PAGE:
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  • Christian Hain

Berlinale 2019 – Leftovers, or: The Best of the Rest

(Berlin.) What We Left Unfinished is not only the title of a film, but also our motto of the day. Apart from all those films in and in-yet-out-of-competition, there’s more to see at Berlinale, much more, adding up to a total of 3547 films - no, not really, but it sure feels like that. It’s the one biggest complaint about those past eighteen Kosslick years: Where the leaving director himself is known for being a vegan health food fanatic, the festival has fattened ever more over the years. Both passions, film and (super-)food, meet in Berlinale’s Culinary Cinema series (this indeed exists), in films for the fastidious gourmet or tackling the evil food industry. Personally, I’ve eaten 200g of chocolate and washed it down with a bottle of cheap red while typing those little articles every night. Then slept for five hours before going to the movies again, equipped with a litre bottle of coke (classic, real sugar!), a chocolate bar, and a mug for the free-for-the-media coffee. Something's telling me, Mr Kosslick would disapprove.

Even before the festival began, there were preview screenings of films in the Forum and Forum Expanded categories. - Don’t ask for the difference, or yes: do, I think the “expanded” part is only the off-site art exhibition (but might be wrong here). It again took place in the northern Berlin ghetto of Wedding, this time in a former crematorium (built in 1909 and thoroughly oversized back then: half Berlin would have been required to die within months to render it profitable, as visitors were told in the opening night speech – indeed, there was one of those to endure, again. Cynics might have thought, “well, only a few years later, they did find a way”; 1930s/40s, Germany, cremation – unfortunate association chain.)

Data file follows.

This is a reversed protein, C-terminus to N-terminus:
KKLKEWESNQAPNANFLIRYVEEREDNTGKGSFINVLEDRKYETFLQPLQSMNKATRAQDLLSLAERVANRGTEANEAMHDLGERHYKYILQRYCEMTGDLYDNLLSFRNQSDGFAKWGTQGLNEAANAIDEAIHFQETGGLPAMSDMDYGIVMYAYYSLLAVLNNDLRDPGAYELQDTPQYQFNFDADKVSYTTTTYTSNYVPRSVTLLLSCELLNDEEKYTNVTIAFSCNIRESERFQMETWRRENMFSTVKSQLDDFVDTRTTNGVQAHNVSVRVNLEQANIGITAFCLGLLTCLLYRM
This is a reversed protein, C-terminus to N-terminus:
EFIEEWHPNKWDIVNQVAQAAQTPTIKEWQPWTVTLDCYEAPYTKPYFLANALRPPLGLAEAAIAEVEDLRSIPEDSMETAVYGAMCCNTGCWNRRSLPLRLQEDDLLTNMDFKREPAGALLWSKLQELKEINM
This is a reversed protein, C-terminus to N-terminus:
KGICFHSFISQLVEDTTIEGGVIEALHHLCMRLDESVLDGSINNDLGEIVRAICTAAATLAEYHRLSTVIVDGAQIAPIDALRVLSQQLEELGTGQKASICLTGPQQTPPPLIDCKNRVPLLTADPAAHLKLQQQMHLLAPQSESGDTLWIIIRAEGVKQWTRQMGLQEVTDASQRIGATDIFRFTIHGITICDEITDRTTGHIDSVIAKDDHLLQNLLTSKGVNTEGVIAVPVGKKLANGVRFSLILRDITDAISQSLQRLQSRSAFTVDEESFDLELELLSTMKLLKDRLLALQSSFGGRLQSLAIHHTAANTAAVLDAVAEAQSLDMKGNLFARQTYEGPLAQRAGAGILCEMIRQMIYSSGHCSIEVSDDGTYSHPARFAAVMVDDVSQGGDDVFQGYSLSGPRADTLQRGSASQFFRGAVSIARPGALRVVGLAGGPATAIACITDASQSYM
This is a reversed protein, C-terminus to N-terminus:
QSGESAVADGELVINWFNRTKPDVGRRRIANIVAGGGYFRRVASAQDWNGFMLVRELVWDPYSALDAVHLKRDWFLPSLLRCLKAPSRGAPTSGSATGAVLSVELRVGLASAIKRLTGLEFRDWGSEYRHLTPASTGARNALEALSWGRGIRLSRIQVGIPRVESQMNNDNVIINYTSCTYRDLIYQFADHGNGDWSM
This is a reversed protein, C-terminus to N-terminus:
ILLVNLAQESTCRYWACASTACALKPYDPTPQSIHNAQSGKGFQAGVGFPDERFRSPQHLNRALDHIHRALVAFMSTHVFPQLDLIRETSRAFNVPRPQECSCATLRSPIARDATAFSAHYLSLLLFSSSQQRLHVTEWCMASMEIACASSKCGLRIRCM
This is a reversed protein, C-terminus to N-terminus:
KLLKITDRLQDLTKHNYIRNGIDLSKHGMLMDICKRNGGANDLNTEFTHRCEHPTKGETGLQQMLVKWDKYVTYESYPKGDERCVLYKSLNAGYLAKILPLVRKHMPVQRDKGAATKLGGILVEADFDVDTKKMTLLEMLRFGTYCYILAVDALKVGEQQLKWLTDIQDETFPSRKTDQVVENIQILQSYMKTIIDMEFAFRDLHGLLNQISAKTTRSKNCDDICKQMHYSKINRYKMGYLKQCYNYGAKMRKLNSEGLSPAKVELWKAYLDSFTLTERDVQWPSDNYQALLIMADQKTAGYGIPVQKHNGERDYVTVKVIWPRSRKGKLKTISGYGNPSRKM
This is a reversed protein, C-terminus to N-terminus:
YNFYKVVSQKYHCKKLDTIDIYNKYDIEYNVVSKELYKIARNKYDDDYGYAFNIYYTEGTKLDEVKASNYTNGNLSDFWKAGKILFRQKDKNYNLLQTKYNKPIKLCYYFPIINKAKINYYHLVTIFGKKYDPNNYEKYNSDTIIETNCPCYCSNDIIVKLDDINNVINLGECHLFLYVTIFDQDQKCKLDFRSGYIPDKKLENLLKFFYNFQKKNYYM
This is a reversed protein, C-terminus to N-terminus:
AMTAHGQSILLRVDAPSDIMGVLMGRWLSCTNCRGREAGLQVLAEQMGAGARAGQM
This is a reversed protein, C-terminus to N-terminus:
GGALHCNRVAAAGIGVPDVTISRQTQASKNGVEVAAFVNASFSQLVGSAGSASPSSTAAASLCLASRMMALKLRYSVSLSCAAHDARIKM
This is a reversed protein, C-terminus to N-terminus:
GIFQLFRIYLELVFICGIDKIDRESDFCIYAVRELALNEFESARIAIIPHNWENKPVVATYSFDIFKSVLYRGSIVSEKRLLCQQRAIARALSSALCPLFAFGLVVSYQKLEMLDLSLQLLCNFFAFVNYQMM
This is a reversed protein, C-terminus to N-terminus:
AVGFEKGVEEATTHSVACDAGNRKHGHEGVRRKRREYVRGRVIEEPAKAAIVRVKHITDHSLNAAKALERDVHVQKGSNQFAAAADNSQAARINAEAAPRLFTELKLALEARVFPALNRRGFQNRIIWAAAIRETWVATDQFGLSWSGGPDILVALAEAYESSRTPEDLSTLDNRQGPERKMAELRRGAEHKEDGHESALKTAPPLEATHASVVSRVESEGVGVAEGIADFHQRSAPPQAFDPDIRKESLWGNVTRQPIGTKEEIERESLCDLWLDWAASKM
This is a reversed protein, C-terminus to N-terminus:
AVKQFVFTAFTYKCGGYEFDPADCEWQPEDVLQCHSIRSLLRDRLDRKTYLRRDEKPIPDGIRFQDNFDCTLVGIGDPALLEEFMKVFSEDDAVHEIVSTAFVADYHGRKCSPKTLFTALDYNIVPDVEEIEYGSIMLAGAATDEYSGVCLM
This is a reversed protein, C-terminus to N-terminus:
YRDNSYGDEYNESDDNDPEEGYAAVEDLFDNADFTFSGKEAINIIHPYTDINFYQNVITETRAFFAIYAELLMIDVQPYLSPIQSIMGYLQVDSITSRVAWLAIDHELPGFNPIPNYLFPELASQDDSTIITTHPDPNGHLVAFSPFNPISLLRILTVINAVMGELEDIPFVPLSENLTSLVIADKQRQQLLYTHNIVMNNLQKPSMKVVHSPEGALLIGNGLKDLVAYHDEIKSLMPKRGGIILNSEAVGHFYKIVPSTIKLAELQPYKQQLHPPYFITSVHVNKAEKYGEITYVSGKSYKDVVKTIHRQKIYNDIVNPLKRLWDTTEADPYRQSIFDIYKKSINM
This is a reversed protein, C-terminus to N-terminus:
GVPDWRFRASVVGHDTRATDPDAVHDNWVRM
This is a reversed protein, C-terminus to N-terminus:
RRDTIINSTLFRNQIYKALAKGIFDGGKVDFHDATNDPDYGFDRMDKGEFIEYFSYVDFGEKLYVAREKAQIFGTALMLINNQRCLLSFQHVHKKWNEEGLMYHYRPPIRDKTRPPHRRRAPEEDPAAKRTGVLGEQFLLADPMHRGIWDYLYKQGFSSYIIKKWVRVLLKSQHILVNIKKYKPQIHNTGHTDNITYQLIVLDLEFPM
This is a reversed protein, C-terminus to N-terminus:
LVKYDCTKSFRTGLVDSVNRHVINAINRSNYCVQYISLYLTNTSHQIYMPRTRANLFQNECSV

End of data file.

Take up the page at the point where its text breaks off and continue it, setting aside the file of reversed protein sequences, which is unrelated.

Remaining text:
I don’t know much to say about this exhibition, some was good, some was bad, you could definitely smell that film money in the perfect scenography – the lighting! –; no petty midsize gallery could do the like. On top, there was free wine, and at some point a performance, which was not the standard contemporary art performance, as it did not involve any nudity. Which could only have improved it.

Two outstanding works came from Clarissa Thieme and Heike Baranowsky, respectively. The first one consists of a photograph, a video, and a light beam. Gradually, we’re led to understand the meaning, and the menace, behind the seemingly erratic installation: The light emulates the movements of a hand camera back in 1992, when a civilian in Sarajevo filmed approaching militiamen (we never learn, whose side they were fighting for).